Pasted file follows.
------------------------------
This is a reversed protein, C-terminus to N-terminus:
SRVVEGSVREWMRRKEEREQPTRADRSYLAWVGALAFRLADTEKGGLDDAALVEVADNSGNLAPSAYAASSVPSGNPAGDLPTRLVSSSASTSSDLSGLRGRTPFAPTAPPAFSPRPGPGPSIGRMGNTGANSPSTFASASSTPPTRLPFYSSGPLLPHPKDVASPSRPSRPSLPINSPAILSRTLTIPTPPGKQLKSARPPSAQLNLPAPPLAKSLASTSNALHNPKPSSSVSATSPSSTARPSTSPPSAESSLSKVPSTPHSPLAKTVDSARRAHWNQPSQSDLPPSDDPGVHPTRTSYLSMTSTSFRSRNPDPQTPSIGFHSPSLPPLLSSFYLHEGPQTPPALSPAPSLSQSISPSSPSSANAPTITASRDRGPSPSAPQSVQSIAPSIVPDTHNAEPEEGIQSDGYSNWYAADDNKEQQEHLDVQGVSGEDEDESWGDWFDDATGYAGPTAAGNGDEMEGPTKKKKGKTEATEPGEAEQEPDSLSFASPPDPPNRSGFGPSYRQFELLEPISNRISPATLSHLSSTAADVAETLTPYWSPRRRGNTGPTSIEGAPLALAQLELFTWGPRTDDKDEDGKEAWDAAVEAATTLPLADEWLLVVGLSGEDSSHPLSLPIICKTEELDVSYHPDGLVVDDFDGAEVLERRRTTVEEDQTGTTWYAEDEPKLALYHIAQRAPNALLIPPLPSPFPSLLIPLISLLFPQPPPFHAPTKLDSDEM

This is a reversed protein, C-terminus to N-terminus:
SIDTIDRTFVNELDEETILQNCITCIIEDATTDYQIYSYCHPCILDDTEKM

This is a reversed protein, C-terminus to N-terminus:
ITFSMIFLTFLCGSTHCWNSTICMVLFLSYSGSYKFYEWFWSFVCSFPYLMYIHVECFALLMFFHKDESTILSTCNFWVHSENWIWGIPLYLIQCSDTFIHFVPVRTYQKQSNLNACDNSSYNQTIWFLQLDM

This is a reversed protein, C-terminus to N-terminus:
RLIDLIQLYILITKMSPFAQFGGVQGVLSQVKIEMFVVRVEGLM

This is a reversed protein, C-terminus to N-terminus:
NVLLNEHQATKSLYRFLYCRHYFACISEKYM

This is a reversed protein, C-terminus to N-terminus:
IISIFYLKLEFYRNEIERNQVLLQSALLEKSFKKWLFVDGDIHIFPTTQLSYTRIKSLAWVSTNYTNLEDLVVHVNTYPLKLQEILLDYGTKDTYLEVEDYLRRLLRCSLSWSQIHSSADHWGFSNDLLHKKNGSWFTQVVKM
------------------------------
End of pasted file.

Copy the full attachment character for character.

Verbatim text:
This is a reversed protein, C-terminus to N-terminus:
SRVVEGSVREWMRRKEEREQPTRADRSYLAWVGALAFRLADTEKGGLDDAALVEVADNSGNLAPSAYAASSVPSGNPAGDLPTRLVSSSASTSSDLSGLRGRTPFAPTAPPAFSPRPGPGPSIGRMGNTGANSPSTFASASSTPPTRLPFYSSGPLLPHPKDVASPSRPSRPSLPINSPAILSRTLTIPTPPGKQLKSARPPSAQLNLPAPPLAKSLASTSNALHNPKPSSSVSATSPSSTARPSTSPPSAESSLSKVPSTPHSPLAKTVDSARRAHWNQPSQSDLPPSDDPGVHPTRTSYLSMTSTSFRSRNPDPQTPSIGFHSPSLPPLLSSFYLHEGPQTPPALSPAPSLSQSISPSSPSSANAPTITASRDRGPSPSAPQSVQSIAPSIVPDTHNAEPEEGIQSDGYSNWYAADDNKEQQEHLDVQGVSGEDEDESWGDWFDDATGYAGPTAAGNGDEMEGPTKKKKGKTEATEPGEAEQEPDSLSFASPPDPPNRSGFGPSYRQFELLEPISNRISPATLSHLSSTAADVAETLTPYWSPRRRGNTGPTSIEGAPLALAQLELFTWGPRTDDKDEDGKEAWDAAVEAATTLPLADEWLLVVGLSGEDSSHPLSLPIICKTEELDVSYHPDGLVVDDFDGAEVLERRRTTVEEDQTGTTWYAEDEPKLALYHIAQRAPNALLIPPLPSPFPSLLIPLISLLFPQPPPFHAPTKLDSDEM

This is a reversed protein, C-terminus to N-terminus:
SIDTIDRTFVNELDEETILQNCITCIIEDATTDYQIYSYCHPCILDDTEKM

This is a reversed protein, C-terminus to N-terminus:
ITFSMIFLTFLCGSTHCWNSTICMVLFLSYSGSYKFYEWFWSFVCSFPYLMYIHVECFALLMFFHKDESTILSTCNFWVHSENWIWGIPLYLIQCSDTFIHFVPVRTYQKQSNLNACDNSSYNQTIWFLQLDM

This is a reversed protein, C-terminus to N-terminus:
RLIDLIQLYILITKMSPFAQFGGVQGVLSQVKIEMFVVRVEGLM

This is a reversed protein, C-terminus to N-terminus:
NVLLNEHQATKSLYRFLYCRHYFACISEKYM

This is a reversed protein, C-terminus to N-terminus:
IISIFYLKLEFYRNEIERNQVLLQSALLEKSFKKWLFVDGDIHIFPTTQLSYTRIKSLAWVSTNYTNLEDLVVHVNTYPLKLQEILLDYGTKDTYLEVEDYLRRLLRCSLSWSQIHSSADHWGFSNDLLHKKNGSWFTQVVKM